I’ve only read Daughter of Smoke and Bone, but from what I heard it’s a similar situation in StD. She just has a way with words. Her writing is simply beautiful and makes you fall in love with the words, the sound of them, the feel of them, maybe even more than with the story itself. At least that was the case for me. And it made me more lenient with certain tropes I usually can’t stand. The dreaded and much-hated Instalove! Daughter of Smoke and Bone definitely has instalove, but I was okay with it. It didn’t even really register until after I’d finished the book. People don’t mention it often, just because she hypnotizes the reader with her stunning prose.
Or, Agatha Christie’s ruthless way of describing characters. Tolkien’s long, looong descriptions. Those are things I do notice. I remember them, and they have an influence of high I rate a book.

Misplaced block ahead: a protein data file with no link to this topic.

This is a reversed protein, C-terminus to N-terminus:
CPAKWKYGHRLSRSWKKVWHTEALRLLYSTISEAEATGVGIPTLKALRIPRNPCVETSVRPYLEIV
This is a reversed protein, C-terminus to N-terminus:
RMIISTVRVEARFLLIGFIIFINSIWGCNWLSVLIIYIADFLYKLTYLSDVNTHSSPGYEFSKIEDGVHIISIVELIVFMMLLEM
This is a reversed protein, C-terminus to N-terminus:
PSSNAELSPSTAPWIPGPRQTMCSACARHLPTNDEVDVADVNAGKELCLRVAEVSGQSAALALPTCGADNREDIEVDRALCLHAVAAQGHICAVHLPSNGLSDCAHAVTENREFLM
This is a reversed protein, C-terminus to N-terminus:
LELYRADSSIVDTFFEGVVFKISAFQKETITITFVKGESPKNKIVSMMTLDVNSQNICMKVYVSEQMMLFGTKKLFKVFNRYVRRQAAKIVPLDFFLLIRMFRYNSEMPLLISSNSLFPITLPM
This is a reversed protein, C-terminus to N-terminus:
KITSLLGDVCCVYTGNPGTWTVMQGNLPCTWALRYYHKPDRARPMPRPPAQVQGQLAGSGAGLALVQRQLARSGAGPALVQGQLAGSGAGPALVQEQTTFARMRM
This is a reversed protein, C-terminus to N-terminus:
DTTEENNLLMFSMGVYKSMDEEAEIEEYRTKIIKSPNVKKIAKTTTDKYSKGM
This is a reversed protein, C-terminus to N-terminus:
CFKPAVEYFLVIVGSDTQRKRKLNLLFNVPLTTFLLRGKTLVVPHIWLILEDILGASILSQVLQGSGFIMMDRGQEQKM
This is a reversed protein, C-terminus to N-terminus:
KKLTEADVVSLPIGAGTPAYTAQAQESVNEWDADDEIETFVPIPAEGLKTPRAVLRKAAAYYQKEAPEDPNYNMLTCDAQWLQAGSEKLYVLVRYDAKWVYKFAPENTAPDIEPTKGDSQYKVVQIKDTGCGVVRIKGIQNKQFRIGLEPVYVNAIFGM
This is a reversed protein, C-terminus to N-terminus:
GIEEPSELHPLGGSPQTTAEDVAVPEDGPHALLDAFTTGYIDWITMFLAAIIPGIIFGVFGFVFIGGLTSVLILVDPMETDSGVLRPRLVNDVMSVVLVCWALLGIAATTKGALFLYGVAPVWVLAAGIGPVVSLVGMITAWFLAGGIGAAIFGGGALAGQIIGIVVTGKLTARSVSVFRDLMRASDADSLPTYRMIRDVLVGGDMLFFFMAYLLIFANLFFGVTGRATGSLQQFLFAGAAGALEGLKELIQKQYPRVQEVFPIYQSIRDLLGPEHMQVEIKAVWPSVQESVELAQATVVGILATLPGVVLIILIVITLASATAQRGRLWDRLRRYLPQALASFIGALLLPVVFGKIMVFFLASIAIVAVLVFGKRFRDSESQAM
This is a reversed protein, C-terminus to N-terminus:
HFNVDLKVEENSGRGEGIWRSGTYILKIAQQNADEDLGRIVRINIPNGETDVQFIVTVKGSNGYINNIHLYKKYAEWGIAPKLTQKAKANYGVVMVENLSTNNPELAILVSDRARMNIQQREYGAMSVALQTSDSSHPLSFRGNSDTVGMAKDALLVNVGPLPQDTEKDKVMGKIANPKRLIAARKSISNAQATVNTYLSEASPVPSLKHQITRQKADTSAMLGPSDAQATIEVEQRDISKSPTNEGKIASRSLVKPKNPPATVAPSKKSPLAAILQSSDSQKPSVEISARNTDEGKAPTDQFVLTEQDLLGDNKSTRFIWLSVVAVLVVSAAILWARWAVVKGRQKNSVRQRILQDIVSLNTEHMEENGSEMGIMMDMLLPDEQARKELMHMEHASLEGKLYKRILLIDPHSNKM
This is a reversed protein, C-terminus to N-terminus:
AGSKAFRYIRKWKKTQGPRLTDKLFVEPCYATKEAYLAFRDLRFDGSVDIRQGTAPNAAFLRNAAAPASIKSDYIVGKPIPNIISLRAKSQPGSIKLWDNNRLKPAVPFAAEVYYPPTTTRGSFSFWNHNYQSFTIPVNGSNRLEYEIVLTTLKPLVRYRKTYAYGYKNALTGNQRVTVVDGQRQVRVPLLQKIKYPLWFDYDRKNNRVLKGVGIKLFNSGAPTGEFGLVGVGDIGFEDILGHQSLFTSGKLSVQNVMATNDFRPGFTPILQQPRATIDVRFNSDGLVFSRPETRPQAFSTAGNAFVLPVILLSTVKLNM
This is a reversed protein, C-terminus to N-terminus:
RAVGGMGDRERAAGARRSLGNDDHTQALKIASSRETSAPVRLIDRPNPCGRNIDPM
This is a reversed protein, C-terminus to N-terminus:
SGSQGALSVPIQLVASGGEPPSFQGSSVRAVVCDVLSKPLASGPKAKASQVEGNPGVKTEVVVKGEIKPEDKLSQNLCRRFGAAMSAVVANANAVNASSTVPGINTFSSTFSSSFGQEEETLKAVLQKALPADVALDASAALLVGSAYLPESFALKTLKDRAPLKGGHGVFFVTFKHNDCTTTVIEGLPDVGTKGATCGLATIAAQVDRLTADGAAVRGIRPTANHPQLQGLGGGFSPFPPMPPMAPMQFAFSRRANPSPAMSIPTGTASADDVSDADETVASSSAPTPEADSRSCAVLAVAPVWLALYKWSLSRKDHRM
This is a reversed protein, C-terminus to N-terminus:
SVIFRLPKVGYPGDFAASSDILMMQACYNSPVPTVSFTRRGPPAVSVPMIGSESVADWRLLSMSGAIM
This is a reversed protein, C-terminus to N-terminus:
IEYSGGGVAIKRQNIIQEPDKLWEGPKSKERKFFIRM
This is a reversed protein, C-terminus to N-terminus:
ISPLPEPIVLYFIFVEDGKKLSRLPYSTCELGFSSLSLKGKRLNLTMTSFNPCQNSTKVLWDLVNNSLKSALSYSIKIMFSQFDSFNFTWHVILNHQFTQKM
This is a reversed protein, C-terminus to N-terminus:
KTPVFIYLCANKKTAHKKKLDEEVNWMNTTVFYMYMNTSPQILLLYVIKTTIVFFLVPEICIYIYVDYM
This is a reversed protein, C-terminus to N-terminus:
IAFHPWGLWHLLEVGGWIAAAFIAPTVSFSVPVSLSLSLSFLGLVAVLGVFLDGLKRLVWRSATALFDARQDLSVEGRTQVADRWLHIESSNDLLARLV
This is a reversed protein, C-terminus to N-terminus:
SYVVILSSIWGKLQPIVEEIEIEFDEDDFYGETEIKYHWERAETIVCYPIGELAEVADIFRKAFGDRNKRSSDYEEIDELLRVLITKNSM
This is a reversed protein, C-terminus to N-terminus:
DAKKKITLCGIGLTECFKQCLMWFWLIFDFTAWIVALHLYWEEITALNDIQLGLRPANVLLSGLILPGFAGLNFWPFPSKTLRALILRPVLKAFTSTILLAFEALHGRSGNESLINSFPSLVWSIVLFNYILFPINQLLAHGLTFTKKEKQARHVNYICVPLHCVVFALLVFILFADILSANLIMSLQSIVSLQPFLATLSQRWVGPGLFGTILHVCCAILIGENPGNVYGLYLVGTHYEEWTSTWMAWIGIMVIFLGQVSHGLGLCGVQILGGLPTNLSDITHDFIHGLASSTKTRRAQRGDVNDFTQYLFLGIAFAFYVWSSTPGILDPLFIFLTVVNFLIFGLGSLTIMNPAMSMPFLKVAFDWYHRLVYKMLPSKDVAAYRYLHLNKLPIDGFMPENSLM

I need to read one sentence and I know it’s written by Cornelia Funke. I would recognize Maggie Stiefvater’s writing anywhere etc.
And now to the actual point of this blog post. Translations.
I’ve first started thinking about this topic when I noticed the difference in the reception of Kerstin Gier’s books. They’re very popular and well-loved in Germany. I’ve seen all kinds of people read them. I loved them, my mom loved them, my best friend (who usually hates anything that has romance in it) and a random guy in his 40s on a train loved them … you get my point.
They actually got translated into English but haven’t been that well-received. Not by far. At first, I was perplexed. But then I analyzed what made me love them that much. The writing style. It’s just so cozy and comfy. And funny. That seems to have gotten lost in translation.
It’s hard to translate a book. Not only must the words be translated, but the atmosphere, the feelings and everything that makes a story come alive.